Explore healing herbs in your own kitchen

"The Healing Kitchen" by Holly Bellebuono

This is the fantasy that strikes you as you peruse the pages of Holly Bellebuono’s new book, “The Healing Kitchen”: You decide to give up everything in life that had any meaning for you — farewell hedge-fund trading or eBay sales or construction work. Your true dream, you suddenly realize, is to establish a garden of the Finzi-Continis where you’ll raise green nettles, gotu kola, and dandelion root for teas that will cause loved ones to throw away their walkers and learn to foxtrot.

You’ll be inspired to plant herbs you’ve never heard of, such as cleavers (Galium aparine to those in the know), which Ms. Bellebuono describes thus: “Historically the herb was harvested as a vegetable to be steamed or chopped into soups.” She herself finds cleavers stringy and unpalatable this way, but she also mentions it was once used as “bedstraw” to stuff mattresses. But we go on to learn “cleavers is a renowned herbal remedy employed for ‘draining’ the lymph glands and vessels that shunt lymph fluid directly toward the heart.” We’ll take it!

For the most part, you’ll feel you’re on solid ground growing such herbs as fennel and borage for making a fruit vinegar for salads, or motherwort to relieve anxiety, exhaustion, and the extreme fear that leads to heart palpitations. (I’d throw out my Prozac right now, but I need to give the motherwort time to grow.)

In all seriousness, whether you garden a lot, a little, or have only ever dreamed of owning a herbarium, this book is both a comforting and an inspirational text, and a glorious testament to a theory so many of us hold dear: Nature grows everything we need for health and vitality.

There’s a thrill factor in each of Ms. Bellebuono’s pronouncements, such as “If you are blessed with an abundance of angelica or a lot of lemon balm, you’ll want to process it and store it properly so you can continue to use it after its growing season has passed.” Or how about this: “A well-made basil pesto is a gift from the gods, but don’t despair if you don’t have sweet or Genovese basil growing in your garden. There are many ways to make a delicious and memorable pesto using the abundant leaves that grow wild all around us — lamb’s quarter, parsley, hyssop, nettle, and dandelion all make spectacular pestos.” This comes as a relief. Had I been told I’d need to cultivate Genovese basil for pesto, I’d be sobbing against the stockade wall of my backyard right now, which is mostly dedicated to storing my neighbor’s landscaping tools.

The most welcome part of this slim encyclopedia for all things delicious and medicinal in the garden is that Ms. Bellebuono makes all things easy to prepare. A digestive smoothie has only three ingredients for the powder blend which is added to juice: fennel seeds, fenugreek seeds, and triphala powder.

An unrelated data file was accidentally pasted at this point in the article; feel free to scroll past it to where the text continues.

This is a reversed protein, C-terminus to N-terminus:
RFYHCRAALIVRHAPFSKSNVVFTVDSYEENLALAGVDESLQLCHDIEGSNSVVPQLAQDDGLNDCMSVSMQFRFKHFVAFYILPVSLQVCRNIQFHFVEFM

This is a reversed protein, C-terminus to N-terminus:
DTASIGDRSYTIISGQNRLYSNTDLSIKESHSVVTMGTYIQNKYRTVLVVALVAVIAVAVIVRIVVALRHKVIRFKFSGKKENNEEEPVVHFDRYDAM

Ms. Bellebuono has taken recipes and tips from a number of other herbalists, chefs, authors, bloggers, and farmers, including our Island’s own Jan Buhrman, Blaire Edwards, Heather Thurber, and Catherine Walthers. Ms. Bellebuono lectures at conferences and retreats, and is the author of several prior books, including “The Essential Herbal for Natural Health,” and “Women Healers of the World.” A formulator and herbalist, she founded Vineyard Herbs, Tea and Apothecary, and sells her original tea blends at Whole Foods, Stop and Shop, and other businesses in New England. (Maybe we won’t need to plant cleavers after all; we can get them from Vineyard Herbs, et al.)

Now excuse me while I whip up a Brain Tonic Smoothie (lemon balm, peppermint powder, sage … so far so good) before I achieve the clarity to tell you more. On every page you’ll find something to ponder and plan, such as Herbal Cocoa Spread, Pumpkin Seed Butter, and Tropical Coconut and Cardamom Yogurt. If a full-fledged garden appears about as likely to develop in your yard as an infinity pool, at least read this book, dream a little, learn a lot, pledge to eat and drink with good nutritional succor in mind, and at least set aside a few ceramic planters for growing rooibos tea in the fall. In Ms. Bellebuono’s words, “Rooibos tea has become a favorite in recent years because it offers a rich and complex flavor and a boost in energy, yet it is caffeine-free. I love to enjoy this heady, heavenly drink hot for a satisfying, fortifying feeling on a cold day.”

You see what she does there? She transforms you into a dedicated and slightly mystical gardener overnight. Just open up “The Healing Kitchen” and put on some canticles of St. Hildegard of Bingen, an abbess, composer, and herbalist of the 12th century. Ms. Bellebuono fills those same shoes in the 21st (without having to make music or run a convent).

Enjoy this healing and life-changing book.